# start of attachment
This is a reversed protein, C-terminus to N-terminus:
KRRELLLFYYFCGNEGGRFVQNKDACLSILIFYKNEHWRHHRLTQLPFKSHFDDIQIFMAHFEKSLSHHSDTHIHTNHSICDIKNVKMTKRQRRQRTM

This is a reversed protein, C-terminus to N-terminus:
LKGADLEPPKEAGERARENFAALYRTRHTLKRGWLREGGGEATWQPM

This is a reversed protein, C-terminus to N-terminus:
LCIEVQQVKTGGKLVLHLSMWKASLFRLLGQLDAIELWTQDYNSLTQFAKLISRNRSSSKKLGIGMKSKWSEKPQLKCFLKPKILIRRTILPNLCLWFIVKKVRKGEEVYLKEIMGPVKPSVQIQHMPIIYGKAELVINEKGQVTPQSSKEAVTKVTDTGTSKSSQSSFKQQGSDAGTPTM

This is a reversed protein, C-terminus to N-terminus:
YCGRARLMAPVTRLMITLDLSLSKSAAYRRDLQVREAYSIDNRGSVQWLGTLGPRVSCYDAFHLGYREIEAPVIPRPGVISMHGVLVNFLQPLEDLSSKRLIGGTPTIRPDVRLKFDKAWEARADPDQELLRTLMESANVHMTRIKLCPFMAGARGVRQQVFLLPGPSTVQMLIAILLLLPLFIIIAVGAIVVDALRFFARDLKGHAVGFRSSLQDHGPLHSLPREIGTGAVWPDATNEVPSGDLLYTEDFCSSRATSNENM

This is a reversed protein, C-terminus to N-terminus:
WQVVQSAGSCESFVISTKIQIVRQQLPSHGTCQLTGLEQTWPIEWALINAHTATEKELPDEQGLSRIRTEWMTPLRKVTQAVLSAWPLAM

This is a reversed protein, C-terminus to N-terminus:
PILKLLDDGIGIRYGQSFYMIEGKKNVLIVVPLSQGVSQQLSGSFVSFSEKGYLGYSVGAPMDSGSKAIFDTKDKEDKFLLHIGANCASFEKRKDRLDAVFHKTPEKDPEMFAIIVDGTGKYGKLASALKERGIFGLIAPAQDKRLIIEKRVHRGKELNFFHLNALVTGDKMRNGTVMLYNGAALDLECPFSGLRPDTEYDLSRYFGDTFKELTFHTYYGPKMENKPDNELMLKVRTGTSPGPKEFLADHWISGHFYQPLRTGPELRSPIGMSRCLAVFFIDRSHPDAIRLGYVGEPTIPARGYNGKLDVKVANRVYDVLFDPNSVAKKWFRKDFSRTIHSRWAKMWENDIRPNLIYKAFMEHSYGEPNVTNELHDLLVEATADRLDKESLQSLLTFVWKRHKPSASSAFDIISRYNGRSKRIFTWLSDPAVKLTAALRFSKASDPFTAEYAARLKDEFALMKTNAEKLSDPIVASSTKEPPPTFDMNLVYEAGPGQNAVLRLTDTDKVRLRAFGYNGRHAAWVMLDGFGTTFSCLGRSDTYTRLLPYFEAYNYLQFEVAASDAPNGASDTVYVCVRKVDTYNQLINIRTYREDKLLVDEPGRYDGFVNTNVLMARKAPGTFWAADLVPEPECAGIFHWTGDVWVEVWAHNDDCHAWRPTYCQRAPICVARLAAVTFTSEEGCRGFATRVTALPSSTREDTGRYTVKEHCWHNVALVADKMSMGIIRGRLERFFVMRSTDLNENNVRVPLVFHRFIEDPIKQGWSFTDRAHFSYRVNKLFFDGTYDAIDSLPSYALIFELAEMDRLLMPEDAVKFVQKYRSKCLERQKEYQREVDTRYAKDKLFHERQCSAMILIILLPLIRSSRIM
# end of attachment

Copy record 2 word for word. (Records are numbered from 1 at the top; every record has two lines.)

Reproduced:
This is a reversed protein, C-terminus to N-terminus:
LKGADLEPPKEAGERARENFAALYRTRHTLKRGWLREGGGEATWQPM